After quitting the coalition at the centre, the Muttahida Qaumi Movement is now giving “very serious consideration” to the option of leaving the Sindh government and a decision in this regard is expected in a few days.
On the other hand, the Pakistan People’s Party believes that a decision by the MQM to sit on the opposition benches in the Sindh assembly would have no effect on its government, but at the same time it hopes that the ally will remain with it.
“Yes, we are serious and you will see it in the next few days,” an MQM leader told Dawn when asked about the chances of the party quitting the provincial government.
He said issues more serious than a statement by Home Minister Dr Zulfiqar Mirza and local government elections had created differences between the two parties which had been together for almost three years.
Another MQM leader said the party believed that Sindh Chief Minister Syed Qaim Ali Shah was a ‘dummy’ chief executive and the government was being run by other people.
He said decisions in the province were being taken by President Asif Zardari’s sister MNA Faryal Talpur, Dr Mirza, Agha Siraj Durrani and Nadir Magsi.
The Chief Minister’s Adviser Sharmila Farooqi rejected the statement and a perception that MQM’s ministers were powerless. “It is absolutely wrong. We have been working together in the cabinet and there has been no interference in the affairs of each other’s ministries,” she said.
Despite all these issues, Ms Farooqi said she was hopeful that the MQM would not part ways with the PPP in Sindh, adding that it would not be in the interest of the people of the province.
She said there was no threat to the coalition government in Sindh even if the MQM decided to leave, but “it will be better, particularly for the people of Karachi, if we continue to work together”.
She said people had given a mandate to the MQM and the PPP respected it.
Moreover, President Zardari wanted to pursue the policy of reconciliation and take all the parties along, she said.
Ms Farooqi said Interior Minister Rehman Malik was in Karachi and his efforts would soon bear fruit.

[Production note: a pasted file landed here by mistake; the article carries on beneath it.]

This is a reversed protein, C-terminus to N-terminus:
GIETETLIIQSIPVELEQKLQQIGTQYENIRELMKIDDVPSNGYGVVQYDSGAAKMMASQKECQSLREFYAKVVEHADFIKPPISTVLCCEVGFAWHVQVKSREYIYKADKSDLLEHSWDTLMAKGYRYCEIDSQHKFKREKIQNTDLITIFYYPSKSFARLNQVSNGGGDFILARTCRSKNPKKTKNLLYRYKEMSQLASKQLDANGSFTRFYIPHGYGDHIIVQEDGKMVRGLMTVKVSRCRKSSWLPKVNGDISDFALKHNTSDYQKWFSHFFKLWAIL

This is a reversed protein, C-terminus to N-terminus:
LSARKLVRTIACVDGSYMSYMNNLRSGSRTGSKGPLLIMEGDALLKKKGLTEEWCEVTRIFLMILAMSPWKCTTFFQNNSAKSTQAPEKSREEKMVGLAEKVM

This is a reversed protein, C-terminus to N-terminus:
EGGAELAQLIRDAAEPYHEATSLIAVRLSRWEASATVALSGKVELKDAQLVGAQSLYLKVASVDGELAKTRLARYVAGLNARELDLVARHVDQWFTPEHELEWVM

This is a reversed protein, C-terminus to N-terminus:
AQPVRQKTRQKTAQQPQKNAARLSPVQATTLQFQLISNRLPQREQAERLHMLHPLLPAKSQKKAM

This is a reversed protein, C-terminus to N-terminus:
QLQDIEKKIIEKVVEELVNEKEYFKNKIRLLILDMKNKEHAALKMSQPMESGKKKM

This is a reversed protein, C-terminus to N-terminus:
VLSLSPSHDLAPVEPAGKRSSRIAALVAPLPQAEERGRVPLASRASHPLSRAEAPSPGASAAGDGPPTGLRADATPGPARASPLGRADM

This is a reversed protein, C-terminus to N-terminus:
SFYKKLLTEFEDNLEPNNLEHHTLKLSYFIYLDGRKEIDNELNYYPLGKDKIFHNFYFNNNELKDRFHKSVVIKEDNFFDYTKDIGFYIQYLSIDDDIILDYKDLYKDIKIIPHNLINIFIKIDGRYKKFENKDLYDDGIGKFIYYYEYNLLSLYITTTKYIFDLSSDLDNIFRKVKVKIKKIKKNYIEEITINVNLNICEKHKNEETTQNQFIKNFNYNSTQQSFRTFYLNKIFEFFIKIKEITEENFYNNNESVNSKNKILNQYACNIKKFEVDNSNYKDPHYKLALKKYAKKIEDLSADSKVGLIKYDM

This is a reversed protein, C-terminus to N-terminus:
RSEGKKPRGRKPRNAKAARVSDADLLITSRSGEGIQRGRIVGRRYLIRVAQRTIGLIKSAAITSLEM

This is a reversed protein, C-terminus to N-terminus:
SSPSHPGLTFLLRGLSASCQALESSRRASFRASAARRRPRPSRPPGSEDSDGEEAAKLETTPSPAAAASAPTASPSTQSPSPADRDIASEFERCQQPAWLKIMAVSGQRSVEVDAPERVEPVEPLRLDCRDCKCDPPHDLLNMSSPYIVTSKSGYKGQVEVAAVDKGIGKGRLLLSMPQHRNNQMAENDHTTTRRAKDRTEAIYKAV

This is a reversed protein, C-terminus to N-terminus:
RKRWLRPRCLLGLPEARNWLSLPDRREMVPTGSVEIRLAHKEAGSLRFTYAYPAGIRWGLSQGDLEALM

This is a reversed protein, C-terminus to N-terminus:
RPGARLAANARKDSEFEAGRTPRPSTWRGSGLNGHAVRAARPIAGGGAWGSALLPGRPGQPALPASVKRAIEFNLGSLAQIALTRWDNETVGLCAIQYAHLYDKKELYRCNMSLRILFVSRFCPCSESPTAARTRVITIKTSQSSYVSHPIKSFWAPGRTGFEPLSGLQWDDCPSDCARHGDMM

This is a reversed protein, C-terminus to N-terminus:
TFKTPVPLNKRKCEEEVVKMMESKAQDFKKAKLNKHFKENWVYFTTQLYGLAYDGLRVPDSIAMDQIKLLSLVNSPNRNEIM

As far as MQM’s grievances about local government elections and matters relating to governance and politics were concerned, such issues were always discussed and resolved at the level of a core committee comprising members from both parties, she said.
The PPP enjoys a comfortable majority in the Sindh assembly, having the support of over 100 MPAs in the 168-member house.
The Leader of Opposition in the Assembly, Madad Ali Khan, is from the Pakistan Muslim League-F and two members of the party are ministers and two others advisers to the chief minister.
Meanwhile, MQM’s Punjab coordinator Zahid Mehmood said the party leadership had asked its workers to be ready for a big decision. He said the party had launched a mobilisation campaign.
The Muttahida Qaumi Movement (MQM) on Monday also submitted an application in the National Assembly to sit on the opposition benches.
An application was also submitted in the Senate secretariat to sit on occupation benches in the Upper House.
On Sunday, the MQM decided to sit on the opposition benches in parliament, leaving Prime Minister Yousuf Raza Gilani as Leader of the House without a majority.
This was the second jolt suffered by the Pakistan People’s Party in a fortnight as the Jamiat Ulema-i-Islam-F (JUI-F) led by Maulana Fazlur Rehman had quit the 32-month-old coalition government over the sacking of its minister against the backdrop of a Haj scam.
MQM’s decision to become a part of the opposition along with its arch rival Pakistan Muslim League – Nawaz (PML-N) has made the political crisis more complex as political analysts see little chance of the emergence of a united opposition in view of the tense relationship between the two parties whose leaders last week took their war of words beyond civility while criticising each other’s leaders.
With the MQM members sitting on opposition benches, Prime Minister Gilani will be left with the support of only 160 members — 12 less than the required strength to maintain his position as leader of the house in the 342-member assembly.